The Pont du Gard, located near Nîmes is an impressive aquedutc, the most visited ancient monument in France.
It was used until the 6th century
The most visited ancient monument in France, an aqueduct listed by Unesco, the Pont du Gard remains one of the great masterpieces of humanity. Wonder of Antiquity, technical prowess, it is also a magical site, which has become wild again since its redevelopment. 48 meters high, it has a triple row of superimposed arcades: 6 arches on the lower level, 11 on the second and 35 on the third. Its length reaches 273 meters in the upper part (originally 360 with 12 additional arches). It was used until the 6th century, then became a toll in the Middle Ages, and finally a road bridge from the 18th to the 20th century. The Grand Site operation initiated in 2000 restored its original setting, without car traffic and without the constructions that had proliferated around it. In the first century of our era, Nîmes, a prosperous colony, saw its population approach 20,000 inhabitants.
The most spectacular bridge
At the foot of Mount Cavalier, the fountain of Nemausus is no longer enough to supply drinking water for the daily needs of the city, but also the thermal baths, fountains and numerous gardens. It was decided to build an aqueduct to carry water from the Eure spring in Uzès to the Nîmes site: 50km of pipes to be drilled and buried underground. On the route of the work, the Gardon was a severe obstacle, solved by the construction of the Pont du Gard. A utilitarian work, the Pont du Gard was also a work of prestige, supposed to mark the superiority of urban Roman civilization, then at the height of its power and its development. Most of the work lasted 10 to 15 years under the reigns of Claude and Néron, and less than five years for the Pont du Gard. The entire aqueduct has several hundred meters of tunnels, three basins and around twenty bridges, of which the Pont du Gard remains the most spectacular.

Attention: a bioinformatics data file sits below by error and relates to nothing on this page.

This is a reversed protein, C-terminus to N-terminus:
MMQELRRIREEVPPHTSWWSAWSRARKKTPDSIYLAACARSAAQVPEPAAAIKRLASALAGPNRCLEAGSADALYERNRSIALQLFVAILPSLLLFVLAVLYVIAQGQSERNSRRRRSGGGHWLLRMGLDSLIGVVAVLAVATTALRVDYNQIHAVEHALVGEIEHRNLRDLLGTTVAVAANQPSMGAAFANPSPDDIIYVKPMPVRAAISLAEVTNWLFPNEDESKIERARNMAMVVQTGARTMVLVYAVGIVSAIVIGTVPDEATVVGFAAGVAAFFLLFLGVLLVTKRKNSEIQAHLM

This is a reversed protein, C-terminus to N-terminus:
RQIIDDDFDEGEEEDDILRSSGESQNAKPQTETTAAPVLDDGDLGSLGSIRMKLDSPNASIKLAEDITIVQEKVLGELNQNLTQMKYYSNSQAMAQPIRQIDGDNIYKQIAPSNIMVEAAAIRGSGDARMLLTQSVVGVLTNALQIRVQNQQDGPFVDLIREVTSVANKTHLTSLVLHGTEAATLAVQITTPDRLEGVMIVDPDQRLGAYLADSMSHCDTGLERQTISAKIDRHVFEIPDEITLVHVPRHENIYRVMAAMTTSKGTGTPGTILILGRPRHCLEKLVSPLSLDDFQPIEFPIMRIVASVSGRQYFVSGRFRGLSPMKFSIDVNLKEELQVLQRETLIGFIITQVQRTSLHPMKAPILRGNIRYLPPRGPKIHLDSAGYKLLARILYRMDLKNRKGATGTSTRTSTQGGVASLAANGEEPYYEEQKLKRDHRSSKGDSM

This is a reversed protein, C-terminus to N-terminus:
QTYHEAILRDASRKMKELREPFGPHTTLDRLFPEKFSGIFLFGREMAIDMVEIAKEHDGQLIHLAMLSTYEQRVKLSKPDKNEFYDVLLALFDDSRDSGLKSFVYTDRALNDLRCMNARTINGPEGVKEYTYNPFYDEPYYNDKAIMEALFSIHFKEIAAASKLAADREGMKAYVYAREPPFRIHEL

It required 21,000 m3 of stones
The aqueduct itself is a masterpiece of engineering, testimony to the extraordinary mastery of the ancient builders : the difference in height is only 12 m for a total length of 50 kilometers, i.e. an average inclination of 24 cm /km or 0.24 mm/meter. These eloquent figures make it possible to take the measure of the technical prowess achieved by the Roman engineers who therefore had to demonstrate great precision to allow the water to flow by gravity to Nîmes. It meandered through the scrubland for nearly 50 km, bypassing the hills or crossing them by underground conduits, crossing the valleys by aerial works. The construction of the Bridge required 21,000 m3 of stones, limestone rocks extracted in the Roman quarries located near the ancient site. All the foundations, anchored in the rock, enabled it to resist the onslaught of time and the formidable floods of the Gardon, the famous Gardonnades. There are many remains of the aqueduct in the surrounding countryside. Marked trails around the Pont du Gard will allow you to discover them.